Rhodes, Greece and back 2023

This would be our sixth Lampoon across Europe to the sunshine island of Rhodes. Covid and Brexit taught us not to take anything for granted, so our plans remained as flexible as possible. The ferries were booked in February, the route down through the Balkans and the simpler return route mapped, and we were all set. It was nature that would upset all that. The heatwave hit the Mediterranean countries two weeks before we were due to leave and at the same time, the annual wildfires started. High winds fanned the flames, and much of Greece and the islands were ablaze; we watched the depressing progress as the fires swept seemingly out of control. Unusually, fires were also reported in Italy, Slovenia, Croatia and Albania, with huge damage being caused along our intended route. We were confident that being mobile in our motorhome, we could avoid the worst dangers, and we may even be able to help with the clear-up operations, although subsequently, red tape prevented this. Regrettably, though, we had to concede that the risks of driving in the Balkans outweighed the benefits, and we booked a last-minute ferry from Italy to mainland Greece, unsure of what to expect.

(Please click on a picture to enlarge the image and find a description, and go to the bottom of the page for a written account of our trip)

France – The early morning crossing from Poole to Cherbourg landed at 2 pm leaving enough time for a gentle no-toll meander through northern France. We stopped overnight at the wonderful medieval towns of Pont de l’Arche, Reins National Parc, Saint Imoges and Kayserberg before heading south through Switzerland and the Gotthard Tunnel.

Switzerland – We planned to enjoy the scenic drive through Switzerland, take the notoriously dangerous Gotthard Tunnel and spend the night in an aire near the mountainous village of Prato. While the Swiss scenery did not disappoint, the aire did, and we made the big mistake of carrying on to try the campsites on Lago di Lugano, none having any spaces. With all the sites full, and observing Switzerland’s strict no wild camping rules, we ended up driving straight through to Italy.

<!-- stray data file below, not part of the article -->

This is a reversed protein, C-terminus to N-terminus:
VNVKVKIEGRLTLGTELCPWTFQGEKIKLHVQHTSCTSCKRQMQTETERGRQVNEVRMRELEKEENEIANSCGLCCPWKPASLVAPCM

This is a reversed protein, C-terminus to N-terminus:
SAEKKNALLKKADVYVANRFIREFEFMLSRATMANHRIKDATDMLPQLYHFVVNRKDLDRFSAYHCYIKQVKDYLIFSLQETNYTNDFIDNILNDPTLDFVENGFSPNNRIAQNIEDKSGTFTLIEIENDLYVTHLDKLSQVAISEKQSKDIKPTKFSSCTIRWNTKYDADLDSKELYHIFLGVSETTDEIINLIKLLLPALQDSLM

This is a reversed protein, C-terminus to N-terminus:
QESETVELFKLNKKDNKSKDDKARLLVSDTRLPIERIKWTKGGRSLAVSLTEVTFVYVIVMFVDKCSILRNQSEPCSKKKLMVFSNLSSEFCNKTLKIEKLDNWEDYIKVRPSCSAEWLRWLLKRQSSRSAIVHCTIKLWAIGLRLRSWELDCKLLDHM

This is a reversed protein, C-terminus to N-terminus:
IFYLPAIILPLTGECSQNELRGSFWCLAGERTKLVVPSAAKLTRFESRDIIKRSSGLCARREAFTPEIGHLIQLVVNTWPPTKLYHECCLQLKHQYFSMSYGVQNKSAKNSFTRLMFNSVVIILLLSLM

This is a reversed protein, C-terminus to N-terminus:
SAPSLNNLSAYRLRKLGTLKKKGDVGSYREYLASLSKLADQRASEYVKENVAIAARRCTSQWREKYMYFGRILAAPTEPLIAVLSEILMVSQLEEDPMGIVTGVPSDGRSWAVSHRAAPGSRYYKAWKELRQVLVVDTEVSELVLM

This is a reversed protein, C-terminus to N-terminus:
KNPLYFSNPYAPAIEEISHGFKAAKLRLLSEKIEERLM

Italy – We tumbled out of Switzerland, exhausted from the long drive, into the chaos of Como, Italy. Despite several previous visits, we have never seen it so busy and we were grateful to find an aire near Merate, a little run-down but with plenty of space and a delightful lake nearby. Fortunately, we had booked three nights at Camping Covelo on Lago di’ Iseo, to recharge our batteries and get out on the lake. Away from the main touristy areas, we had no problems staying in the quiet aires at Medieval Mantua (also called Montova) and Bagnara before a much-anticipated visit to San Marino high on Mount Titano. The ancient walled city of Corinaldo has become our preferred last night in Italy before catching the ferry from Ancona to Greece.   

Mainland Greece – We arrived at Igoumenitsa an hour and a half late in the early evening, so we were glad that our first couple of nights were to be spent on Deprano Beach a few miles away. New ‘No Camping’ signs that looked suspiciously unofficial had been erected since our last visit, but we found a quiet corner and we were undisturbed by any police cars that passed. Our route to Lefkas took us through the immersed tunnel at Preveza after which we almost immediately joined a stationary queue to get across the causeway and onto the island. I did a U-turn as soon as I could and we passed miles of stationary cars as we headed for Mytikas where an elderly gentleman insisted that we stay free of charge in his small mulberry tree grove on the beach with its weighted tree branches. The little harbour at Mytikas is beautiful and the streets were buzzing, so we stayed a couple of nights before the scenic drive to the unusual island town of Etoliko. Driving through the complex of Missolonghi – Aitoliko Salt Lagoons, we saw our first flamingos of the trip. We overnighted under a huge eucalyptus tree at Riza Beach overlooking the Rion Antirrion Bridge and the following night at a beach taverna at Valimitika before catching the ferry for Rhodes from Piraeus Port.


Rhodes – We were not sure what to expect when we arrived on Rhodes. Reports of the wildfires in the south varied considerably and we knew that many of the services were still down. We aimed to meander down to the worst damaged areas and to help wherever we could, but as it turned out local politics meant there was very little we could do. A few locals were ignoring the bureaucratic delays, and it was heartwarming to see that their determination and efforts were already paying off. Travelling around the affected areas was sad, but at the same time, we marvelled that there had been no loss of life. Unable to help, we spent our time seeing old friends, making new and visiting familiar and new places by land and sea. Rhodes offers tantalising delights in every sense, it is a virtual tonic for everyday life, and our five weeks there seemed to pass in a flash.